• What a brave person you are to share your story. Living with PND can be one of the loneliest places to be. People often don’t understand and sadly it can be those closest to us who are not able to support us.Taking it one step at a time is a cliche often over used but I do believe with PND it really applies. Keep going……

      • thank you for sharing your story – very brave and much appreciated


  • When I had my first child my Doctor told me prior to her birth that if I felt depressed or as if i couldnt cope after her birth that I was to tell him straight away…he was insistent that it was very important. Thankfully I didnt battle with that but it would have been great that if i had he had already paved the way for me to talk to him.


  • a well written article


  • so sad that our hormones can make such a beautiful time in our lives so miserable

    • Never truer words spoken!

      • Hormones and lack of sleep make a pretty powerful cocktail for new mums to take. We really do need to support each other.


  • It is so important that people talk about PND to remove the stigma associated with it. My husband was first diagnosed with PND after he ran his work car off the road (he was unhurt, thankfully). He realised something was wrong and we both went to the GP. I was shocked when he was diagnosed, as he was my rock and I now needed to not only worry about my child, but my husband too. Thankfully, he responded to medication immediately. He then was able to observe me and realise that I was suffering PND also. We’d had a troubled pregnancy, birth and post-birth, and first year, and therefore didn’t recognise any of the signs. My PND lasted a bit longer but with meds, was sorted fairly quickly. It took me until my son turned one to really enjoy my child.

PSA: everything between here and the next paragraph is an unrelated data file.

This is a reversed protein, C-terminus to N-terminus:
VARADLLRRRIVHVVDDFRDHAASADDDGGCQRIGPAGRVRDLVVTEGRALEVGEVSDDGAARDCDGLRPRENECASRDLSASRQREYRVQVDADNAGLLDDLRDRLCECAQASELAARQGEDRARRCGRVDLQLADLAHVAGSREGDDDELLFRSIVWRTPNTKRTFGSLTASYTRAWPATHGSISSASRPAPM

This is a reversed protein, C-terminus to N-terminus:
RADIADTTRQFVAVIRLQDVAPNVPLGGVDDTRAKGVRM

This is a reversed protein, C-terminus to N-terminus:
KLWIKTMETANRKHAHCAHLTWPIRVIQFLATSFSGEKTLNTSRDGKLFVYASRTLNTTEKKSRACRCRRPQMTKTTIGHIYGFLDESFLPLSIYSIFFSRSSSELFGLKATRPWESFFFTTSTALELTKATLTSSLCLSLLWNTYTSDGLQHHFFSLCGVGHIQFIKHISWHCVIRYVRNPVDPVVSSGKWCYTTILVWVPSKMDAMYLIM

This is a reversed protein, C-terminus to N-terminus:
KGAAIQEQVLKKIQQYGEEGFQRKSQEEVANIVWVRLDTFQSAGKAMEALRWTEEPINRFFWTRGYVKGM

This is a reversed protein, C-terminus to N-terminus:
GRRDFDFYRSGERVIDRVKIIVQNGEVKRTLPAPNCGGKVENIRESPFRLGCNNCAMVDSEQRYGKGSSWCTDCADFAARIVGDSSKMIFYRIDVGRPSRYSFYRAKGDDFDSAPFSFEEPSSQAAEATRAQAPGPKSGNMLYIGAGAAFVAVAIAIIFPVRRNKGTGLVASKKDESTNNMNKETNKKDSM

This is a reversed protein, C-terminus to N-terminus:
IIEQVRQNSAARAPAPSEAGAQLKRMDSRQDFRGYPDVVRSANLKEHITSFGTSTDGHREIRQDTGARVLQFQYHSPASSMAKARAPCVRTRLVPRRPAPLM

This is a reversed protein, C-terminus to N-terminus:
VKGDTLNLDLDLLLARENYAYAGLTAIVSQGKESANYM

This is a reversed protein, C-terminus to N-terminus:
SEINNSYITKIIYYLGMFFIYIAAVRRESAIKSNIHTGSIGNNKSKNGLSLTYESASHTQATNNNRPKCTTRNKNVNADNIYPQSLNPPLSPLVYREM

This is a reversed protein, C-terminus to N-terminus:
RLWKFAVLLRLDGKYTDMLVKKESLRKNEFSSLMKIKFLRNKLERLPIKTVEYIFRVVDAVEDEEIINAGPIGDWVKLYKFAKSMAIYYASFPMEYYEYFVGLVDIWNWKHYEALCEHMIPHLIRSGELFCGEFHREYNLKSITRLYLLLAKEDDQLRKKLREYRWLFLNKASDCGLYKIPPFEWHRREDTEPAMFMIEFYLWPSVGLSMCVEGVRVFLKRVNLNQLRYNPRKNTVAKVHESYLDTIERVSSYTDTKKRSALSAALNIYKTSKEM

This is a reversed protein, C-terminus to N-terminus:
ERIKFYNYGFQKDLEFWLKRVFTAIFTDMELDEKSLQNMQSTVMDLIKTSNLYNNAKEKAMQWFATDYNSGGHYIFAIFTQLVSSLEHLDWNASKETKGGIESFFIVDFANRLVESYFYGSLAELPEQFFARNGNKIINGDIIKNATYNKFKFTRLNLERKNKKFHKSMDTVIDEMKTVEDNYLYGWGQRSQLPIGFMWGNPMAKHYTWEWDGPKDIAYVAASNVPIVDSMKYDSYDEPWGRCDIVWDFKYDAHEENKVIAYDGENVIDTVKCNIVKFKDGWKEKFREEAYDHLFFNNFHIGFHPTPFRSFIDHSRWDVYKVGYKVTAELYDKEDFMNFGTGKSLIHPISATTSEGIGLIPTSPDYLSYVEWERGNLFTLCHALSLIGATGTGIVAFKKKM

• Thank you for such an informative read!


  • Great article and signs we all should look out for in new mums.

    • Thank you . Yes,becoming a parent can be such a stressful time for some. It is so important for us to show support for each other, particularly new mothers.


  • It is so important for new mums to talk to others about how they feel.

    This helps so much.

    • Sharing a coffee with a friend or chatting like this is so beneficial for new mums. I agree.


  • I still suffer from some of these symptoms but I have always just put it down to fatigue, having 1 year old twins. I am more emotional than I have ever been but it’s not a constant thing for me, just seems to be worse when I’ve had a rough night. It’s definitely something to think about but I also don’t want to self-diagnose. Thank you.

    • Asking for support from other mothers and chatting to your health care professional are the first steps to understanding your feelings. If life is not going along the way you think it should be , ask for help. Self awareness rather than self diagnosis is the first step, I agree.


  • I think I may have had baby blues – on the day the hospital said I could take my girls home I cried, I was scared and couldn’t stop crying for hours, I would cry every time I looked at them. I was constantly tired (but I thought who wouldn’t be with newborn twins). My hubby kept telling me I could do it and he wouldn’t want anyone else raising his children and I eventually got better.

    • How wonderful to have the support of your hubby. Parenting is a journey much more enjoyed when shared.Positive comments also play a key role in recovery.


  • I may have had baby blues, but I think it was just garden variety fatigue to be honest. Sleep was definitely the answer.

    • Sleep or lack of sleep is one of the most common issues faced by new parents. Having some help with sorting out your baby’s sleep can be an absolute blessing.All things seem better after a good sleep.


  • A great post from a credible & well experienced writer. Please contribute more to MoMs

    • Thank you so much for your lovely comment. What other topics would you like me to discuss?